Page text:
The American Whiskey Masters 2016 results

8th August, 2016 by Kristiane Sherry

mastersA duo of Single Malt Aged Up To 7 Years came next, with the pair of Rogue Ales & Spirits both scoring Gold medals. Dead Guy Whiskey was deemed to have a “lovely texture” with “bread”, “corn” and “toffee” qualities, while the producer’s Single Malt Whiskey offered “a bit of a candied fruit note with a cereal effect”.

A tiny Single Malt – Premium flight saw a Silver awarded to Breckenridge Dark Arts for its “silky” expression with notes of “orchard fruits” and “air-dried wood”, before judges turned their attention to the small but perfectly formed Single Malt – Ultra Premium category.

“For me, the consistency of Balcones No.1 Texas Single Malt from start to finish was stunning,” declared Dillon. “Lots of toffee, a bit of burnt sugar, heavy oak but in a fun way; and then butterscotch and rounded vanilla. A very, very nice whiskey.”

An intriguing flight of Other Grain – No AgeStatement followed, with Balcones again coming up trumps, scooping a Master for Baby Blue and a Gold for Brimstone.

“It’s a boozy Crunchie bar, with toffee and juicy stewed fruits going on,” said Newton. “It’s Cognac-esque to a degree. Then once you add the water you get this white pepper spice.”

Next up was the rye contingent, a category where consumer interest has been buoyed by Jim Murray’s decision to award his Best Whisky in the World accolade to Diageo’s Crown Royal Northern Harvest Rye. It might be Canadian, but it has certainly increased awareness both sides of the border.

First for our panel was the Rye – Aged Up To 7 Years segment, where Rogue Ales & Spirits’ Oregon Rye Whiskey picked up a Silver for its “grassy” expression, offering notes of “apple, raw syrup and grapefruit”. Similarly, Luxco’s “unusual” and “interesting” Bower Hill – Reserve Rye Whiskey was awarded a Silver for its “cucumber, peppercorn, pepper husk” character in the Rye – Premium category.

The Rye Single Barrel flight hauled in even more medals, with Catoctin Creek Roundstone Rye and Catoctin Creek Roundstone Rye 92 Proof both winning Silvers. But it was sibling spirit Catoctin Creek Roundstone Rye Cask Proof which really caught the attention of the panel and was accordingly awarded a Gold.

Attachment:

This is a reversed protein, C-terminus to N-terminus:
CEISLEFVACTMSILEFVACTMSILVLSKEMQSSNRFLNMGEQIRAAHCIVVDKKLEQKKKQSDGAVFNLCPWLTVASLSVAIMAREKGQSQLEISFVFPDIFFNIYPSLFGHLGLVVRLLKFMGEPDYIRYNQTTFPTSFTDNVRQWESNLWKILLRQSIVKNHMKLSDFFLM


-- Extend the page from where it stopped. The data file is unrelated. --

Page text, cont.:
“It’s very balanced and opened well with water,” said Balusu. “It’s a very good example of a rye whiskey. On the nose it’s sweet but it’s got those rye characteristics.”

Capturing imagination

The final round of the session saw the panel tackle Moonshine and Other Unaged Whiskeys, a sector which is capturing the consumer imagination at an impressive pace. The flight on offer did not disappoint, pulling in two Golds and a Silver.

Leading the Gold rush was White Dog Cut No. 4, which was “immediately malty, rich and meaty with a nutty note on the finish,” said Dunn. “It’s a really good quality base spirit to play around with.” Similarly Ole Smoky Moonshine, which offered “nice aniseed, liquorice” notes as well as a “nutty, fruity plate” was awarded a Gold. “It was really fresh and crisp”, noted Balusu.

“The flight showed how moonshine can actually be quite approachable, despite the higher abv,” mused Dillon, with Newton adding the category is “sort of a guilty pleasure”.

Summing up the day, judges were pleased by the level of experimentation and innovation displayed by American whiskey producers. “The market has been dominated by Bourbon but the emergence of great categories, especially on the single malt side, shows what can be done in that part of the world,” felt Dillon.

“I think everyone would agree the value for money on the bottles is outstanding as well,” added Dunn.

For Newton, it’s the freedom offered to American whiskey producers which is fuelling innovation. “Because Scotch is so heavily regulated it’s almost inherently less diverse. This is a blank canvas; producers can get away with more and they should try to.”

Dunn noted that in March 2015, the London-based Milroy’s store sold more Bourbon than Scotch for the first time in its 52-year history. Times are changing. “The market for American whiskey is still quite niche, but if you talk to people and explain to them, they are more open minded than you think.”

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